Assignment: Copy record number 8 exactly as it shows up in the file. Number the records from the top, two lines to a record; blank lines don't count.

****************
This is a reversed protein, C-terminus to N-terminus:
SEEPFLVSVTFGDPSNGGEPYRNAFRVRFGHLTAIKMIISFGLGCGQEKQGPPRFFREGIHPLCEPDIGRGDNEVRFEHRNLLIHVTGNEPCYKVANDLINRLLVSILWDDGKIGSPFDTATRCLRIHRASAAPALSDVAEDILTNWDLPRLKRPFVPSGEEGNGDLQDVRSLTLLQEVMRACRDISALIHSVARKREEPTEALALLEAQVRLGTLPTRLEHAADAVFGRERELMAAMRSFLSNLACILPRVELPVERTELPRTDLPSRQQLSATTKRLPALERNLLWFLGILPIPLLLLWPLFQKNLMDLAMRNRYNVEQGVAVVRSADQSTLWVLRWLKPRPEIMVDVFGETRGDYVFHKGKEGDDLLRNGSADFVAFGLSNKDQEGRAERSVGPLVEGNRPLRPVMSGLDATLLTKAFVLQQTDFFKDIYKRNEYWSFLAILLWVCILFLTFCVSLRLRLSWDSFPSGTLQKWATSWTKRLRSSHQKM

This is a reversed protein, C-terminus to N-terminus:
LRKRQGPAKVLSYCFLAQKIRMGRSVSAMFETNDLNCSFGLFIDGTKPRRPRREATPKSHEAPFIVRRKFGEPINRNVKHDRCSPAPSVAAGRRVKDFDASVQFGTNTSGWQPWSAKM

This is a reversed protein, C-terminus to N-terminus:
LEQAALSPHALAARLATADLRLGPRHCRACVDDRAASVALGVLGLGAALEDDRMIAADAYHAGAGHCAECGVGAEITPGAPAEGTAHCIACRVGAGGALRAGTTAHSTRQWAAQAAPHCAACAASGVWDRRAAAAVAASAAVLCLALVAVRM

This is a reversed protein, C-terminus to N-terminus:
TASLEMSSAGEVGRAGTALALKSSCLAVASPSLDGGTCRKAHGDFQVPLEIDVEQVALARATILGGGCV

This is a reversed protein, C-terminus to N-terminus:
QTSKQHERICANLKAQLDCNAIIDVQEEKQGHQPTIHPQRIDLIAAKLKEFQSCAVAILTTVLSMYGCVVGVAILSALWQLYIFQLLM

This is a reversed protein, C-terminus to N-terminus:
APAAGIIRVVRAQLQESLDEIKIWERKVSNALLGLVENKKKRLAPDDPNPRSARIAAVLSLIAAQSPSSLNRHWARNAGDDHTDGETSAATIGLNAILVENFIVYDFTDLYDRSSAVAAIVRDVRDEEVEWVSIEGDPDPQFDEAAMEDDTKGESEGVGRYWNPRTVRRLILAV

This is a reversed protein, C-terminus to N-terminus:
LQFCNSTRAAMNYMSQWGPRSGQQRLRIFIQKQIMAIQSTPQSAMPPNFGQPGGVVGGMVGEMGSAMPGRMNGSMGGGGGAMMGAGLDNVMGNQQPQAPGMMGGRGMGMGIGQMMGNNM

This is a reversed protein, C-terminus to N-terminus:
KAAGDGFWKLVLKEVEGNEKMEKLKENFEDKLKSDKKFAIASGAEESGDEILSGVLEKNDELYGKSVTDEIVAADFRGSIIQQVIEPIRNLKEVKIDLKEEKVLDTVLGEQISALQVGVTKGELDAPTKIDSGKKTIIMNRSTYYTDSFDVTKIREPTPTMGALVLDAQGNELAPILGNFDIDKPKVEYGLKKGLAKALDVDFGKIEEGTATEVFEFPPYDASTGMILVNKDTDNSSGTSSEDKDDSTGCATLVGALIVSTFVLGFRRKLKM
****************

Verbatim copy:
This is a reversed protein, C-terminus to N-terminus:
KAAGDGFWKLVLKEVEGNEKMEKLKENFEDKLKSDKKFAIASGAEESGDEILSGVLEKNDELYGKSVTDEIVAADFRGSIIQQVIEPIRNLKEVKIDLKEEKVLDTVLGEQISALQVGVTKGELDAPTKIDSGKKTIIMNRSTYYTDSFDVTKIREPTPTMGALVLDAQGNELAPILGNFDIDKPKVEYGLKKGLAKALDVDFGKIEEGTATEVFEFPPYDASTGMILVNKDTDNSSGTSSEDKDDSTGCATLVGALIVSTFVLGFRRKLKM